Punta del Este, Uruguay, has two long beaches – the Brava and the Mansa – lined with high rises. It’s the centre of glamour magazines and cheesy TV shows during the summer and heaving with tourists in January and February.
Argentinians and Brazilians go crazy for “Punta”.
Personally I avoid Punta at all costs during the summer time but I confess to enjoying its charm off-season.
Off-season Punta del Este has a very special charm
Have a wander around that old part of peninsula above the port – it’s a very different Punta from the highrise lined rest of the coast. By “old” I mean solid inter-war buildings, nothing colonial.
There the buildings are mainly houses and some low-rise apartment blocks. The port is also charming with a yacht club and several restaurants.
Walk to the port and walk along the piers to see the local fish sellers working and huge seals basking next to the yachts.
Punta del Este is a great vantage point for whale-watching. You can take a boat out to view Isla Gorriti, packed with seals.
Take a day trip to Punta del Este from Montevideo
Buses go from Tres Cruces every half an hour. Catch the ones that take 2 hours. You might want to check out my guide to reading bus timetables in Uruguay. If you have a car drive around including on to chic Jose Ignacio or stay closer just going to La Barra which has a really fun bridge to drive across.
If you speak Spanish or Portuguese I highly recommend the tours offered by Ximena and Javier at TurismoTop. They run a four-hour tour which includes all of Punta del Este and Punta Ballena. It finishes at sunset with a ceremony to the sun in Casa Pueblo in Punta Ballena which sounds totally charming to me!
The start of the tour varies depending on the time of year. In summer they tend to set off at 5.30pm and in winter at 2pm. This gives you plenty of time to do some independent sight-seeing, sunbathing and have lunch before you start.
Contact Ximena via the TurismoTop website or call her the day before you plan to take the tour on 4224 9495.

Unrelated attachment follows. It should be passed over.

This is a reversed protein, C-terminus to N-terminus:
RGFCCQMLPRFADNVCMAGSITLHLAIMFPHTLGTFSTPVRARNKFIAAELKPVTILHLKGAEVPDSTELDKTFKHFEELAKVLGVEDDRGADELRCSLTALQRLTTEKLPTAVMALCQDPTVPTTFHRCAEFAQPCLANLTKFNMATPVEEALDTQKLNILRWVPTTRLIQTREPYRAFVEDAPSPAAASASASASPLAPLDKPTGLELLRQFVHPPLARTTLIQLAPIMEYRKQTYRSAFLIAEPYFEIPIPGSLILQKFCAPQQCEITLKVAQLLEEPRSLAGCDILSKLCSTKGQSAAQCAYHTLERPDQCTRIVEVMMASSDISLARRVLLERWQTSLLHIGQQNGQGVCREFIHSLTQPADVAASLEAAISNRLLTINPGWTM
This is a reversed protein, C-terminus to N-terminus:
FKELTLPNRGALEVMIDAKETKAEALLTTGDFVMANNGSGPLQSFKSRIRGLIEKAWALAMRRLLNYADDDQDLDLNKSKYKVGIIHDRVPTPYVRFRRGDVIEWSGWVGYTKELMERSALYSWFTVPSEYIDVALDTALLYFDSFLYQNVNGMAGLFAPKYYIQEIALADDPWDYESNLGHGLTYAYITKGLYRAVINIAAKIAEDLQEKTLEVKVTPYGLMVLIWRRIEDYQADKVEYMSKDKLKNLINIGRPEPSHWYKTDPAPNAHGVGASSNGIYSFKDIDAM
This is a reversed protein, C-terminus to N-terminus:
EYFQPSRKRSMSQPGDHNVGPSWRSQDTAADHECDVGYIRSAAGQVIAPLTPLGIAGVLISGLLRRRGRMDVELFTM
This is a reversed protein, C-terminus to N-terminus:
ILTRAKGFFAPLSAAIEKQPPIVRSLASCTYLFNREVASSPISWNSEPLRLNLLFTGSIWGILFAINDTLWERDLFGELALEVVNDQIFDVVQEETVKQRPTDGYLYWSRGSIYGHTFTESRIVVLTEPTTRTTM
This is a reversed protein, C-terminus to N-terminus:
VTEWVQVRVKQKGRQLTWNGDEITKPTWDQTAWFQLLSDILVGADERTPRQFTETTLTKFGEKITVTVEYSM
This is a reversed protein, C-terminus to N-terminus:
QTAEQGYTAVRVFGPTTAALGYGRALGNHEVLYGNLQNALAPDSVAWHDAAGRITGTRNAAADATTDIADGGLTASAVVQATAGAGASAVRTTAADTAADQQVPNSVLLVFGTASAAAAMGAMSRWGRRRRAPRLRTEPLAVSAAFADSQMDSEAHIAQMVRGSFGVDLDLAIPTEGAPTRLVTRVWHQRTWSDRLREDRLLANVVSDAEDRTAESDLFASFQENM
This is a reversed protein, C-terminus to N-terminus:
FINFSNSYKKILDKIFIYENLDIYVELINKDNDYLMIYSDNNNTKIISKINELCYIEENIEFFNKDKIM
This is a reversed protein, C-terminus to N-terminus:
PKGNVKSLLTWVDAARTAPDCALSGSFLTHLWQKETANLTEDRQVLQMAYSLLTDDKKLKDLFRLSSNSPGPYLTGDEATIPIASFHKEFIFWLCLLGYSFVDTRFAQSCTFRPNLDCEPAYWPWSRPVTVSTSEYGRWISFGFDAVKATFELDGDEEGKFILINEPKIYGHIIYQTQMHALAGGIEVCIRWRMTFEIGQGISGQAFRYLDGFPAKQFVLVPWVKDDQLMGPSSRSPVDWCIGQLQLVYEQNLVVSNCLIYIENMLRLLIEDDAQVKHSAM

The tour costs 32 USD (including entrance to Casa Pueblo, which is 8 USD). They’ll drop you off back at the bus terminal to come back to Montevideo. A good place to pick up the tour is outside a restaurant at the port called Virazón.
Unfortunately English speakers have to take a private tour which naturally costs quite a bit more. But it is still worth finding out about.
Coming to Punta del Este by yourself and then taking the tour is way cheaper than arranging a tour to Punta from Montevideo — The Guru
Let me explain my aversion to Punta
I lived in Argentina several decades ago and was completely turned off by the endless summer TV coverage of the beach scene in “Punta”.
I heard the word “cola-less” for the first time. A term for a tiny buttock-bearing g-string, seemingly obligatory beach wear for any female Argentine celeb or wannabe.
Cola means “bum” to us British. In a cola-less the bum is actually what is MOST on display.
The TV coverage gave me the impression that Punta del Este was part of Argentina. I thought it was — until I had a look at a map.
Nothing has changed. I just looked at a website catering for “Personalized and luxury travel in Argentina at its very finest” and Punta del Este is there – and not a single mention of it being in Uruguay!
We can safely conclude that in summer, Punta is no longer part of Uruguay. I suspect most Uruguayans would agree.